For more information, visit or call (858) 487-1767.


An artist’s concept of an experimental Spaceplane. (Image courtesy Northrop Grumman)

An artist’s concept of an experimental Spaceplane. (Image courtesy Northrop Grumman)

Northrop Grumman Unveils Spaceplane Concept

Northrop Grumman unveiled a concept of an unmanned spaceplane that could reach hypersonic speeds for its contract with the Defense Advanced Research Projects Agency. The aircraft is designed to meet the goals set out by DARPA, which include a reusable craft that can travel at hypersonic speeds in the upper atmosphere, all at an economical cost. Last month, the agency awarded similar development contracts to Boeing and Masten Space Systems as well.

Known as XS-1, Northrop Grumman’s spaceplane features a reusable booster that aims to reduce the costs of lifting spacecraft into lower earth orbit to under $5 million per launch.

Northrop Grumman, which has extensive operations in San Diego, is working with Scaled Composits and Virgin Galactic to develop its design. Scaled Composites, which is owned by Northrop Grumman, will lead fabrication and assembly, while Virgin Galactic will head commercial spaceplane operations and transition.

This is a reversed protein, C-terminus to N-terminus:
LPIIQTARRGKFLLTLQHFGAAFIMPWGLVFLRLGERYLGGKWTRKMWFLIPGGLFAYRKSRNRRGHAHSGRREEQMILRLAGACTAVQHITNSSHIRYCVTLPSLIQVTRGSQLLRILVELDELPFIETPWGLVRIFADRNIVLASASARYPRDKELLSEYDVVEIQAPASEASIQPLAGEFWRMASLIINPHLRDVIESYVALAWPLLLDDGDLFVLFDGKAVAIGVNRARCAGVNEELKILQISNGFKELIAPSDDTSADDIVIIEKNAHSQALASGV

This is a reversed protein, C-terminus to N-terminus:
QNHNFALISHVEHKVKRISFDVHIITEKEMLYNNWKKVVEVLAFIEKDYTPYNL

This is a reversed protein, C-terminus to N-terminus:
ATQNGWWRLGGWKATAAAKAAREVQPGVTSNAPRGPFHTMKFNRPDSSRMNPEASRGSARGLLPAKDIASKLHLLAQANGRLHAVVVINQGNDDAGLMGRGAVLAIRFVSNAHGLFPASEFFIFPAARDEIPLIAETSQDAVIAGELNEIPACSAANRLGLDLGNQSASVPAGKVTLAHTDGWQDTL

A key goal of DARPA’s program is the ability to fly 10 times in 10 days using a minimal ground crew and infrastructure, further reducing the costs of a launch.

Northrop Grumman will rely on technologies from previous aerospace projects to help develop the spaceplane concept, according to Doug Young,  vice president of missile defense and advanced missions.

Many of the additional features of XS-1 are inspired by commercial airlines, like horizontal landings on standard runways to reduce the need for military support.

— Times of San Diego

JMI Equity Raises $1 Billion